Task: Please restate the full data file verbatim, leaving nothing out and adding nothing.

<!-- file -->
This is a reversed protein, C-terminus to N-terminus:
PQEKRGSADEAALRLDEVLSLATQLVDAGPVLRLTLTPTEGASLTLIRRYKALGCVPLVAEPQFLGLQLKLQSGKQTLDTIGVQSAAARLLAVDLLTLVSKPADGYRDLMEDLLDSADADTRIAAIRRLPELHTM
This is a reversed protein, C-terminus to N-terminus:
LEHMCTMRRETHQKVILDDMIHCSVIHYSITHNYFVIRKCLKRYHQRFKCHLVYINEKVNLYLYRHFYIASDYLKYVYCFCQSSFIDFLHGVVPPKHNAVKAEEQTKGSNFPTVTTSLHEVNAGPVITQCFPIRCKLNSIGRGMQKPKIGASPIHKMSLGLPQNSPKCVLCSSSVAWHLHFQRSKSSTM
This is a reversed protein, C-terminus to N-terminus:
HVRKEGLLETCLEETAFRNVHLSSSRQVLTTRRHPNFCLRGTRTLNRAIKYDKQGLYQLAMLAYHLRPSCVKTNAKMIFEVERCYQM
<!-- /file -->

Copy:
This is a reversed protein, C-terminus to N-terminus:
PQEKRGSADEAALRLDEVLSLATQLVDAGPVLRLTLTPTEGASLTLIRRYKALGCVPLVAEPQFLGLQLKLQSGKQTLDTIGVQSAAARLLAVDLLTLVSKPADGYRDLMEDLLDSADADTRIAAIRRLPELHTM
This is a reversed protein, C-terminus to N-terminus:
LEHMCTMRRETHQKVILDDMIHCSVIHYSITHNYFVIRKCLKRYHQRFKCHLVYINEKVNLYLYRHFYIASDYLKYVYCFCQSSFIDFLHGVVPPKHNAVKAEEQTKGSNFPTVTTSLHEVNAGPVITQCFPIRCKLNSIGRGMQKPKIGASPIHKMSLGLPQNSPKCVLCSSSVAWHLHFQRSKSSTM
This is a reversed protein, C-terminus to N-terminus:
HVRKEGLLETCLEETAFRNVHLSSSRQVLTTRRHPNFCLRGTRTLNRAIKYDKQGLYQLAMLAYHLRPSCVKTNAKMIFEVERCYQM